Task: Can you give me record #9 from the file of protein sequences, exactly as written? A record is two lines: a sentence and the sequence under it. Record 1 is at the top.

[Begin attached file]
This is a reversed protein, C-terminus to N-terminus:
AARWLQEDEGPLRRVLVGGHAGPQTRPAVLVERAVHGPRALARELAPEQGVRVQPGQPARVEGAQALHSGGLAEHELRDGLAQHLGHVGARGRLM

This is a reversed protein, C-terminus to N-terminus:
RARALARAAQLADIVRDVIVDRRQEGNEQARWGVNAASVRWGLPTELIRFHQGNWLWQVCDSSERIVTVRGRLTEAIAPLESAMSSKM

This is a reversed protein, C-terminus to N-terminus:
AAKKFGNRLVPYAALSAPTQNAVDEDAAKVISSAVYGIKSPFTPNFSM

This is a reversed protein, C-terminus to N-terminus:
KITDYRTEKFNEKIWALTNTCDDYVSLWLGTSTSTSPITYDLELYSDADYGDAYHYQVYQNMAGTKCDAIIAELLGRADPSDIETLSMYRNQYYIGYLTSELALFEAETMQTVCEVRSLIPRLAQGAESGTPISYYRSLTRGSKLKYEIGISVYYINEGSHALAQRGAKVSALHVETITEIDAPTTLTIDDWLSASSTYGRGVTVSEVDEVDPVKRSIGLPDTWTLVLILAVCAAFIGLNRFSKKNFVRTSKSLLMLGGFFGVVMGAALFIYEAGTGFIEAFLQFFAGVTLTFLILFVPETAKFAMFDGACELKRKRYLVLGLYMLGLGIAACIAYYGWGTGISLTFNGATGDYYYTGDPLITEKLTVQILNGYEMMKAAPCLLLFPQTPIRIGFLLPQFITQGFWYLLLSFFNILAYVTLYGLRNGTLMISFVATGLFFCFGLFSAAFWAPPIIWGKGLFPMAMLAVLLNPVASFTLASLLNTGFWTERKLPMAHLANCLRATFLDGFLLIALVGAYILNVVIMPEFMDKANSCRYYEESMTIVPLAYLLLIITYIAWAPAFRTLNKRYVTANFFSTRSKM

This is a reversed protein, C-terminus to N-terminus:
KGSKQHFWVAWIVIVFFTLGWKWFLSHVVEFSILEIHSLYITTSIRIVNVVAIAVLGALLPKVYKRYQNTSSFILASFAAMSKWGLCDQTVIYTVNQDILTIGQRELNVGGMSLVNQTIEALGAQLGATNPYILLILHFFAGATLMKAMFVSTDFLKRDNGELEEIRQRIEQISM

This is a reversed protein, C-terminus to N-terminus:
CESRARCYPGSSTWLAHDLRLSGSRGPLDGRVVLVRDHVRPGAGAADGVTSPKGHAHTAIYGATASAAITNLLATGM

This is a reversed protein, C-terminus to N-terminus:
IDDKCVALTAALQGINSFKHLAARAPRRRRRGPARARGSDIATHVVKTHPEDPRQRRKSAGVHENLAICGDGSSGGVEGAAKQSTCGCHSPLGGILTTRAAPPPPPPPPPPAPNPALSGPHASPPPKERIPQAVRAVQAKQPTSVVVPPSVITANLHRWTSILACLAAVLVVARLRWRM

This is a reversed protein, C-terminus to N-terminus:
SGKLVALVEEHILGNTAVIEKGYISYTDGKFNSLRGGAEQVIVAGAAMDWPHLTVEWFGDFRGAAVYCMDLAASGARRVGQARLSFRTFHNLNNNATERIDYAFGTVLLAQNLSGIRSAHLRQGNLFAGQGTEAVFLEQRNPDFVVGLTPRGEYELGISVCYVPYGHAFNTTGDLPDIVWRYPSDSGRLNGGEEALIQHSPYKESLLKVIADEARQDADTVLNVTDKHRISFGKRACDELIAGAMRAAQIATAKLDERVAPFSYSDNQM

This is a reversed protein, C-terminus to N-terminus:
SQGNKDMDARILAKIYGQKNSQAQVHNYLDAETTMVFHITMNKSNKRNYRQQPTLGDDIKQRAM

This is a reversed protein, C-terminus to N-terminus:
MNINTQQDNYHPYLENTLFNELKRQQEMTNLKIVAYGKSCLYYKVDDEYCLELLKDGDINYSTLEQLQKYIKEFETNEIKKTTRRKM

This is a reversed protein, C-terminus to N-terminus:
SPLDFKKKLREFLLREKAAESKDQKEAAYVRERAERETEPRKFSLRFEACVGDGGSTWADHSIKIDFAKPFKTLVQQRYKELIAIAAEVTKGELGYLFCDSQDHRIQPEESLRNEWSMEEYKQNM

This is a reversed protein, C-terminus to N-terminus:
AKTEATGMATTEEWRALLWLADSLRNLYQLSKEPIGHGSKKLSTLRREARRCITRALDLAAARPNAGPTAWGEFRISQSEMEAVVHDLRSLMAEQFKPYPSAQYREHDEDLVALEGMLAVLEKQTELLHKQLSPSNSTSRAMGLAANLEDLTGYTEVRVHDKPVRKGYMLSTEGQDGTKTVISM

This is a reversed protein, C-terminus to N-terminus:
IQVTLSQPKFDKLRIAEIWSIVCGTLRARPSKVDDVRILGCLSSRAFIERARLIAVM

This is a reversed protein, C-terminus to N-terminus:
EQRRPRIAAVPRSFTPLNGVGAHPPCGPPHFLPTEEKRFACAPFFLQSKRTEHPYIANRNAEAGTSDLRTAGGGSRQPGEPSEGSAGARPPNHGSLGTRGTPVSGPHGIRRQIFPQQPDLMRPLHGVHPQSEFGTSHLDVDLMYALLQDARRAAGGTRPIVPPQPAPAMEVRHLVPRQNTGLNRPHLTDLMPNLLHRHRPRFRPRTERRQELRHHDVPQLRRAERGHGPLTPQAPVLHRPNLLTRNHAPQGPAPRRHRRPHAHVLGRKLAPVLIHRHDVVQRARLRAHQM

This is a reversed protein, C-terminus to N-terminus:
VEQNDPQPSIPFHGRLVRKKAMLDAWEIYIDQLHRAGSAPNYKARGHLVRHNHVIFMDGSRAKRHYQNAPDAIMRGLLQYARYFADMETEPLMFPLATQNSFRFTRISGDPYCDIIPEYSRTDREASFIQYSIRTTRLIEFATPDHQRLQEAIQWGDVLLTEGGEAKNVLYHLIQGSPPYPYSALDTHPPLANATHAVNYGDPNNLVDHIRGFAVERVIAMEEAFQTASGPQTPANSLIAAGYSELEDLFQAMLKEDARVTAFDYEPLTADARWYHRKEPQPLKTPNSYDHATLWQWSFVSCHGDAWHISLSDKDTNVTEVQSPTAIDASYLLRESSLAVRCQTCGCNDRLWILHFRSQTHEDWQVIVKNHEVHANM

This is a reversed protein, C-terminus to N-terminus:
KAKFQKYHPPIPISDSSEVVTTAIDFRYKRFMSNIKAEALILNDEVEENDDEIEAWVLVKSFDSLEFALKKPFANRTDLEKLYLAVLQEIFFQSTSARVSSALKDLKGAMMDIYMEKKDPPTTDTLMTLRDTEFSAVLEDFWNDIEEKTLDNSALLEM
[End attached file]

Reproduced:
This is a reversed protein, C-terminus to N-terminus:
SQGNKDMDARILAKIYGQKNSQAQVHNYLDAETTMVFHITMNKSNKRNYRQQPTLGDDIKQRAM